A Numerical Rating System--The Road

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I've given some thought to a numerical rating system for book reviews. And I may try to implement it.

But in the course of thinking about it, I thought also how the system suddenly shifts when one book intrudes that stands so clearly above all the rest.

The case in point--of recent date I've read a number of really interesting, good, fun books:The Thirteenth Tale and The Yellow-Lighted Bookshop among them--both of which in my system I would have given a 9 out of 10.

Problem is, along comes a book like The Road and all that's left is 10 out of 10, and that hardly seems adequate because it towers above these bon-bons as the Rockies do above the surrounding plains--or as China's karstic mountains do around the surrounding countryside. They don't exist in the same mode of being. So what does one do to emphasize the utter necessity, beauty, and power of The Road in comparison? Well, I'm doing it now. 10 out of 10 on the Tolstoy scale. Whereas Buzbee and Setterfield are 9 out of 10 on the Crichton-King scale. A different mode of existence. (And by the way most Crichton books rate about a 5 on the later scale, most of king somewhere in the 6-7).

And I do have to point out that my scale would probably be likened to geometric rather than arithmetic. So perhaps the 10 stands, understanding that the 10 is the exponent of an underlying positive integer greater than 1.

Nevertheless, this was just another clever (or perhaps not-so-clever) way of saying--read The Road--it's powerful and it's beautiful. Read it, please. Write to me and tell me how I need to say it so you'll try it. It isn't easy going, but it's a fast read and a powerful one. See what good, if idiosyncratic, prose can do.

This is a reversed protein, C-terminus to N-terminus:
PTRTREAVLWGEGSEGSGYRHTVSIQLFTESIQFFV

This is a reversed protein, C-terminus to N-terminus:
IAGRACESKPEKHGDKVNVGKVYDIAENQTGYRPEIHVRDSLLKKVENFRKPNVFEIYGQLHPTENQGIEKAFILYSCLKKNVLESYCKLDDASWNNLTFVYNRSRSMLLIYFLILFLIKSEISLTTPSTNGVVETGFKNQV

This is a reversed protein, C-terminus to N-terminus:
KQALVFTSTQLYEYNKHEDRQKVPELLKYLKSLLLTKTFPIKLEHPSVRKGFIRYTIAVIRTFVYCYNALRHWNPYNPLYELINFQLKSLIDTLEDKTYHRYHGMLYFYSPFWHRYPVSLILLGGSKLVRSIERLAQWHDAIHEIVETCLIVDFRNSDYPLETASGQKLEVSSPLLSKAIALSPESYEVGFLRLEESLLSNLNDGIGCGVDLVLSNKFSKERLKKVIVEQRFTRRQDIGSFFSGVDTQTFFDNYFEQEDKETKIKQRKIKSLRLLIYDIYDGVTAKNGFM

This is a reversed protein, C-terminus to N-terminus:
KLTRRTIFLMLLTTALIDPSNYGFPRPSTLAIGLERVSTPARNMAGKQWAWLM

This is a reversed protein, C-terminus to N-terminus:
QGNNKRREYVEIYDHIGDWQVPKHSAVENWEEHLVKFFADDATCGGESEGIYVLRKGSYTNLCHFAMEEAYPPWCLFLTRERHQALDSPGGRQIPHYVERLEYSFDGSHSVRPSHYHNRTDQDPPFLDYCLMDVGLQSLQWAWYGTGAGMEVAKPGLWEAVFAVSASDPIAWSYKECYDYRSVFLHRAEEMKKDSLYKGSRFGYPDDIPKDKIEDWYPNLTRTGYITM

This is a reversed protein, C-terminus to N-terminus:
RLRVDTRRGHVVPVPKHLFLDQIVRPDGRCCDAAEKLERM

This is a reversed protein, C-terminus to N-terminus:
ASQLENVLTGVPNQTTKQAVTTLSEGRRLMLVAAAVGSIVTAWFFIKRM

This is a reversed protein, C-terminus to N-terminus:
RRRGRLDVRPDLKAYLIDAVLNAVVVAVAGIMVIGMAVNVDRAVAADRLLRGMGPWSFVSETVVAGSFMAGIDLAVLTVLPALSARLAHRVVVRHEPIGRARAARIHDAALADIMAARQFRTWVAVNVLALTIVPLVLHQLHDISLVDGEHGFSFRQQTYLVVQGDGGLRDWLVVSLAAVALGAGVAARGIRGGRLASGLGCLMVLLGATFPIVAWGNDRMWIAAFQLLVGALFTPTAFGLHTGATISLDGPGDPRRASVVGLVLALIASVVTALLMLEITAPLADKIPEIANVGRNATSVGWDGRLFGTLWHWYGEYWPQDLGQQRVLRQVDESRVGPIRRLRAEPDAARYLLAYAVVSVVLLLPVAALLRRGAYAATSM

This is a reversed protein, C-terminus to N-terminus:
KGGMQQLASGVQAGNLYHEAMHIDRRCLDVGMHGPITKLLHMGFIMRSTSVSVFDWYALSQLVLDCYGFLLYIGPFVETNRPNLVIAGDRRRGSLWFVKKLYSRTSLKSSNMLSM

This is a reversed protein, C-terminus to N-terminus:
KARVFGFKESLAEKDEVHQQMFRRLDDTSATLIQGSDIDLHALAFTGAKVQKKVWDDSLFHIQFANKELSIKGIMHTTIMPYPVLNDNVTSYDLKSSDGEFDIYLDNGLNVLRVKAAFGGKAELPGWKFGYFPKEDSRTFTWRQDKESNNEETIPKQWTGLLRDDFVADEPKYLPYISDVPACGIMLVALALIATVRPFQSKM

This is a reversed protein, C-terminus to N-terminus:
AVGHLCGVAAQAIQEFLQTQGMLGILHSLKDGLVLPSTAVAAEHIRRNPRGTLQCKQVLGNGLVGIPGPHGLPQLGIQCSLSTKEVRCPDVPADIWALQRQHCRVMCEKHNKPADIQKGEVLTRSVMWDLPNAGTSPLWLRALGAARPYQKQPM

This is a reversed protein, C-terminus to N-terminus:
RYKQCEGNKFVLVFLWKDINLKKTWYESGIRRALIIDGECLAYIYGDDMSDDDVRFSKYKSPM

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Steven, I've flirted on and off with stars or numbers or something for the books and movies that I read, watch and review on the blog, and I run into this same dilemma.

For example, Angela Thirkell's books are wonderful, lovely, thoroughly enjoyable and not a waste of time to read.

They are not, however, A Fine Balance or War and Peace or To Kill a Mockingbird. So how do I rate them? For what they are, for what they are intended to be, they are the best of the best. And to say "for what they are"--well, it sounds like I'm denigrating them. I'm not. I love them. I want them around me. I couldn't in a million years take the pain and angst of reading A Fine Balance or books like it, over and over.

So how to rate? Don't know. Can't make up my mind.

But I'm glad to read that I'm not the only one who's faced with the issue.

Who's this book by? There's a lot of books called The Road out there.

Dear Maureen,

Cormac McCarthy. This post was by way of expansion of a previous one. Sorry.





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This page contains a single entry by Steven Riddle published on October 26, 2006 9:16 AM.

The Yellow-Lighted Bookshop was the previous entry in this blog.

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